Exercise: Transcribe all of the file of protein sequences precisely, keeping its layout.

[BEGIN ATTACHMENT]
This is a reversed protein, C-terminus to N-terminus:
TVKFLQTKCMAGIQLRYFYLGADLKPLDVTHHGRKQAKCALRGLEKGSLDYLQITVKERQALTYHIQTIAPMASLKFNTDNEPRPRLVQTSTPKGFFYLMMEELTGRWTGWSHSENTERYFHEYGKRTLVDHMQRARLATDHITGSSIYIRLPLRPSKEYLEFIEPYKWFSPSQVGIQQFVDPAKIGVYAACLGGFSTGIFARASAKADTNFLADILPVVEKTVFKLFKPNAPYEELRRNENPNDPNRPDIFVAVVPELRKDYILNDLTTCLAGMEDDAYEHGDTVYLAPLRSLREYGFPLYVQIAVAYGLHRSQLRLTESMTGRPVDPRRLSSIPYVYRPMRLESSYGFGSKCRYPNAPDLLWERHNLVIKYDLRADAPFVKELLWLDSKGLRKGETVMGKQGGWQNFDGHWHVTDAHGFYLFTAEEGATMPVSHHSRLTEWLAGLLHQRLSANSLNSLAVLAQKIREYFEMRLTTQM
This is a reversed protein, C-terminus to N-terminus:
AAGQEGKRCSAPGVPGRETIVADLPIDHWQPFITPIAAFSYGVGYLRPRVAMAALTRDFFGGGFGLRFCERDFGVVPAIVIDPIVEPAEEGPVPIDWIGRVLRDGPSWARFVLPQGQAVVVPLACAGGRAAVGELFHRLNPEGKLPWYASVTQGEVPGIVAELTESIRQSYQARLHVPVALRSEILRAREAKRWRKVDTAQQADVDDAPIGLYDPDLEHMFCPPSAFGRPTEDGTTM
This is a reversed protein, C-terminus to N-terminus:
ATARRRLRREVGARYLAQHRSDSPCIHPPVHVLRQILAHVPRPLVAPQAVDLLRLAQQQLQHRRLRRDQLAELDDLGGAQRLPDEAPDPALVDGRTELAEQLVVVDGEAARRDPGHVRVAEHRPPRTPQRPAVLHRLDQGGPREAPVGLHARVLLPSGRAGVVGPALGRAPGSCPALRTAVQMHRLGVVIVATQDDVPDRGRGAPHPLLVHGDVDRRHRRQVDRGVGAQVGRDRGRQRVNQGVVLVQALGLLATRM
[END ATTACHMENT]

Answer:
This is a reversed protein, C-terminus to N-terminus:
TVKFLQTKCMAGIQLRYFYLGADLKPLDVTHHGRKQAKCALRGLEKGSLDYLQITVKERQALTYHIQTIAPMASLKFNTDNEPRPRLVQTSTPKGFFYLMMEELTGRWTGWSHSENTERYFHEYGKRTLVDHMQRARLATDHITGSSIYIRLPLRPSKEYLEFIEPYKWFSPSQVGIQQFVDPAKIGVYAACLGGFSTGIFARASAKADTNFLADILPVVEKTVFKLFKPNAPYEELRRNENPNDPNRPDIFVAVVPELRKDYILNDLTTCLAGMEDDAYEHGDTVYLAPLRSLREYGFPLYVQIAVAYGLHRSQLRLTESMTGRPVDPRRLSSIPYVYRPMRLESSYGFGSKCRYPNAPDLLWERHNLVIKYDLRADAPFVKELLWLDSKGLRKGETVMGKQGGWQNFDGHWHVTDAHGFYLFTAEEGATMPVSHHSRLTEWLAGLLHQRLSANSLNSLAVLAQKIREYFEMRLTTQM
This is a reversed protein, C-terminus to N-terminus:
AAGQEGKRCSAPGVPGRETIVADLPIDHWQPFITPIAAFSYGVGYLRPRVAMAALTRDFFGGGFGLRFCERDFGVVPAIVIDPIVEPAEEGPVPIDWIGRVLRDGPSWARFVLPQGQAVVVPLACAGGRAAVGELFHRLNPEGKLPWYASVTQGEVPGIVAELTESIRQSYQARLHVPVALRSEILRAREAKRWRKVDTAQQADVDDAPIGLYDPDLEHMFCPPSAFGRPTEDGTTM
This is a reversed protein, C-terminus to N-terminus:
ATARRRLRREVGARYLAQHRSDSPCIHPPVHVLRQILAHVPRPLVAPQAVDLLRLAQQQLQHRRLRRDQLAELDDLGGAQRLPDEAPDPALVDGRTELAEQLVVVDGEAARRDPGHVRVAEHRPPRTPQRPAVLHRLDQGGPREAPVGLHARVLLPSGRAGVVGPALGRAPGSCPALRTAVQMHRLGVVIVATQDDVPDRGRGAPHPLLVHGDVDRRHRRQVDRGVGAQVGRDRGRQRVNQGVVLVQALGLLATRM